Spotlight on Slaughterhouse

Hello CSI: Miami Maniacs! I am happy to see you again and present you the sad but great episode “Slaughterhouse” about the drama of a family.

Plot summary

Here I will try to remind you shortly of what is that fantastic episode about.

A blood-covered toddler, Erin Caplin walks down a street. Horatio and his team must uncover the evidence in the brutal murder of an entire family including a mother and 3 sons in their own home. The only survivors are the child toddler, and her father who’s in surgery for the gunshot wound in his back. The immediate assumption is that the mother is responsible – because of postpartum depression – but the evidence discloses a different outcome.

Does the case involve domestic violence or parental neglect?


  • In this episode, Eric Delko reveals his “real” last name as “Delektorsky”, from his Russian father. (His mother is Cuban.)
  • In the newspaper article about the arrest, it says “the father of a murdered toddler”, when the toddler was the only member of the family who survived.
  • When Horatio calls in a Helicopter to help the search it is clearly visible that its a member of the MD Helicopters MD 500 series, but when Horatio looks up it’s a Bell 206L Jet Long Ranger (as seen on the tail section of the aircraft)
  • Tim Speedle: We can’t prove that he told his wife to close the safe. Lieutenant Horatio Caine: Yes, but any plan proves premeditation. And that means he knew exactly what he was doing.

Author’s thoughts on Slaughterhouse

One of my most liked episodes, I must say.
Although very sad and currently common, childcare neglect appeared to be a very interesting element of the plot. On the one hand, we shouldn’t allow parents to neglect their children and to be in a bad relationship with them, but on the other hand, the postpartum depression is sometimes an unbearable problem of women and can make the childcare very hard.
To help you all understand the depressed women feeling like “bad mothers” etc., I will provide a short note here regarding this disease (source:


Postpartum depression (PPD) is a type of mood disorder associated with childbirth which can affect both sexes. Symptoms may include extreme sadness, low energy, anxiety, changes in sleeping or eating patterns, crying episodes, and irritability. Onset is typically between one week and one month following childbirth. The condition can also negatively affect the person’s child. While the exact cause of PPD is unclear it is believed to be due to a combination of physical and emotional factors. These may include hormonal changes and sleep deprivation. Risk factors include prior episodes of postpartum depression, bipolar disorder, family history of depression, psychological stress, complications of childbirth, lack of support, or a drug use disorder. Diagnosis is based on a person’s symptoms.While most women experience a brief period of worry or unhappiness after delivery, postpartum depression should be suspected when symptoms are severe and last over two weeks.Among those at risk, providing psychosocial support may be protective.Treatment may include counseling or medications. Types of counseling that have been found to be effective include interpersonal psychotherapy, cognitive behavioral therapy, and psychodynamic therapy. Tentative evidence supports the use of selective serotonin reuptake inhibitors (SSRIs). About 15% of women experience depression after childbirth. Postpartum psychosis occurs in about 1–2 per thousand women following childbirth. Postpartum depression is estimated to affect 1% to 26% of new fathers. Postpartum psychosis is one of the leading causes of the murder of children less than one year of age, which occurs in about 8 per 100,000 births in the United States.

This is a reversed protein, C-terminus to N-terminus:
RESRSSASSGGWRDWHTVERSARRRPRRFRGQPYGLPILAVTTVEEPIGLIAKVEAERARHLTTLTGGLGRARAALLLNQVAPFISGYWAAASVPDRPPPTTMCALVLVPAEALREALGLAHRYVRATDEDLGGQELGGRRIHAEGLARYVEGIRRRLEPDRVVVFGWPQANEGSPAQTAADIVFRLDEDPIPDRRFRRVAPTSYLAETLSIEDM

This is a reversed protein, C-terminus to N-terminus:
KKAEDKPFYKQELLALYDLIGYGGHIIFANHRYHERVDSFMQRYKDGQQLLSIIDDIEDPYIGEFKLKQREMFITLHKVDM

• Persistent sadness, anxiousness or “empty” mood
  • Severe mood swings
  • Frustration, irritability, restlessness, anger
  • Feelings of hopelessness and/or helplessness
  • Guilt, shame, worthlessness
  • Low self-esteem
  • Numbness, emptiness
  • Exhaustion
  • Inability to be comforted
  • Trouble bonding with the baby
  • Feeling inadequate in taking care of the baby
  • Lack of interest or pleasure in usual activities
  • Low or no energy
  • Low libido
  • Changes in appetite
  • Fatigue decreased energy and motivation
  • Poor self-care
  • Social withdrawal
  • Insomnia or excessive sleep
  • Diminished ability to make decisions and think clearly
  • Lack of concentration and poor memory
  • Fear that you can not care for the baby or fear of the baby
  • Worry about harming self, baby, or partner

Wrap up

To sum it up. I’d like to add that I am happy seeing that TV published an episode raising awareness about PPD, childcare neglect and domestic violence. What is your opinion about “Slaughterhouse” and problems it shows? Tell me in the comments.

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